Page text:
I work in my living room — a space open to the rest of the house. When I first moved in to the apartment a few years ago, I zeroed in on the corner of the room overlooking the balcony, that received the most sunlight throughout the day. I may have loved for the desk to be in a room all by itself, but to be honest, the living room allows for a different charm – for the space to pace, to read out loud, to think, even to nap. I share the apartment with my sister, and, once she leaves for work, I have it all to myself.
I am quite a tidy person, so, I find myself to be most productive in a space that is organised. If the workspace is cluttered, so is my mind. On my desk, you will only find notebooks – several open at the same time, as I prefer to write in longhand first – and an Urdu-English dictionary. But beside the desk, within arm’s reach, there will always be a pile or two of reference books.
I am a visual writer. I also like to learn (at least, to a beginner’s level) whatever I am writing about — whether it is calligraphy, bookmaking or even phrases from a new language. Maybe this is a kind of method writing, but I’ve always felt that if I can see and grasp something, then I can describe it better. It keeps me inspired and invested in a project that may take years from conception to fruition. The wall above my desk transforms in appearance almost on a weekly basis. When I was working on my first book on Partition, this wall was plastered with maps and photographs of all those I had interviewed over the years. There were post-its with names, ages, migration routes.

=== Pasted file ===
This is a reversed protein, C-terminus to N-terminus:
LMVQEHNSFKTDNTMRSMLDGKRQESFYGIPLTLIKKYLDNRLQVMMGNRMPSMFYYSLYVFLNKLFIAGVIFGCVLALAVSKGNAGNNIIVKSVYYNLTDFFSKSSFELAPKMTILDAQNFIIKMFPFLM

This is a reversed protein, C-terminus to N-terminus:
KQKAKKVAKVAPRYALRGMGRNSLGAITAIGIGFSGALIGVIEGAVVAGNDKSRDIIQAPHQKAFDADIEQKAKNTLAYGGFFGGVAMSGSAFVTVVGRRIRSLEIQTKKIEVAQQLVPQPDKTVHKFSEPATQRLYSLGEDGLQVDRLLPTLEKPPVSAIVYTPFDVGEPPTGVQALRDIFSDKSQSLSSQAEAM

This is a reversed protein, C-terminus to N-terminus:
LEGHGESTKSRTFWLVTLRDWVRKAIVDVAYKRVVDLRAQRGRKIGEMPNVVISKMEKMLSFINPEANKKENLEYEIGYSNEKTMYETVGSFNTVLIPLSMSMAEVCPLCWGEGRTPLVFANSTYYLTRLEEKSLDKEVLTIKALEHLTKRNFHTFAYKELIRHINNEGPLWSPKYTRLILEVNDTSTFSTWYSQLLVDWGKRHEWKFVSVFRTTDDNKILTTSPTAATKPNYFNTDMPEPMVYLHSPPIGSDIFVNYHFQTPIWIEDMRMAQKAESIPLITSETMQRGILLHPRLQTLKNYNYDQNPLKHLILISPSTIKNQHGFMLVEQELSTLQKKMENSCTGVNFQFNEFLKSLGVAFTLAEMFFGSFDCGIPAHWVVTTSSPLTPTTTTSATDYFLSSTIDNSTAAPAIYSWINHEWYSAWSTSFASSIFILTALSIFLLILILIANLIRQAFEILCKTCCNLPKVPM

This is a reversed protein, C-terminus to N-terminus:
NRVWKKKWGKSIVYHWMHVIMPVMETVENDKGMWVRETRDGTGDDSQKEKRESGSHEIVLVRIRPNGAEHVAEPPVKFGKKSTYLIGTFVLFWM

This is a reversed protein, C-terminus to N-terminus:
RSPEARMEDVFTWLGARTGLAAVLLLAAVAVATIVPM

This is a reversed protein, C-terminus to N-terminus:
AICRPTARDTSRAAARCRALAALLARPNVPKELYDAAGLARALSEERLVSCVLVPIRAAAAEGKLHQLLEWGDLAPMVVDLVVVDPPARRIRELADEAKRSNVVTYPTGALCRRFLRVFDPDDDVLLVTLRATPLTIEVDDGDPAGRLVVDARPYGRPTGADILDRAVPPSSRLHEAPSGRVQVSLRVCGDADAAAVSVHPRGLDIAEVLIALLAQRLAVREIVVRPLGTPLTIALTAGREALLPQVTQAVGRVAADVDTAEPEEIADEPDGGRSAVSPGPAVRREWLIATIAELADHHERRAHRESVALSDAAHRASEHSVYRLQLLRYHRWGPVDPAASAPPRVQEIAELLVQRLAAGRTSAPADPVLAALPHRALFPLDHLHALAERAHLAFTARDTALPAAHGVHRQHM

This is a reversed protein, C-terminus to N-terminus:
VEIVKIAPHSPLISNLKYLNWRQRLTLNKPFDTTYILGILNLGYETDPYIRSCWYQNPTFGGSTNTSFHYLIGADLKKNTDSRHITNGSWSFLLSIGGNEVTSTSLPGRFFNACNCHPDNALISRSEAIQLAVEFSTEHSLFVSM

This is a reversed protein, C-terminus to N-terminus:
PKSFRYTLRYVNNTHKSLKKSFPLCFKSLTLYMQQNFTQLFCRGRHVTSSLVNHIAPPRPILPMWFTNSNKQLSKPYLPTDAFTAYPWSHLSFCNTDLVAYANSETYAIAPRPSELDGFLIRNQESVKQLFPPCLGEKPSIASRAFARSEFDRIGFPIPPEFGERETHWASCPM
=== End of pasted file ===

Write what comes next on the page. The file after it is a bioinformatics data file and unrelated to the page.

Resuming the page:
These days, as the manuscript I am working on comes to a gradual close, my wall features only a map of Lahore from 1914, the colour palette of a painting I was recently writing about, and a text on the beauty of hands. However, in the last three years of working on this book, the wall has held dried flowers, old photographs, postcards of Paris from the 1800s, architectural plans of 19th c havelis, portraits of sepoys from World War I, velvet remembrance poppies, and notes and timelines from the manuscript.
As a full time writer, I’ve always worked from home, which is becoming a new normal across the world because of COVID-19. What is crucial is to have a routine in place, similar as you would in an office. My desk is my office, it is sacred and I need to remain productive at it. When I am deep into a manuscript, the phone is away, and on silent, and the internet purely for research. My days are spent in research while the nights — the hours from 11 pm- 2.30 am — are devoted to writing, when the city is at its quietest. However, these days with silence blanketing the country, it feels like night has come early, and, with it, the time to write.
Aanchal Malhotra is an oral historian and author of Remnants of A Separation: A History of the Partition through Material Memory, shortlisted most recently for the British Academy’s 2019 Nayef Al-Rodhan Prize for Global Cultural Understanding
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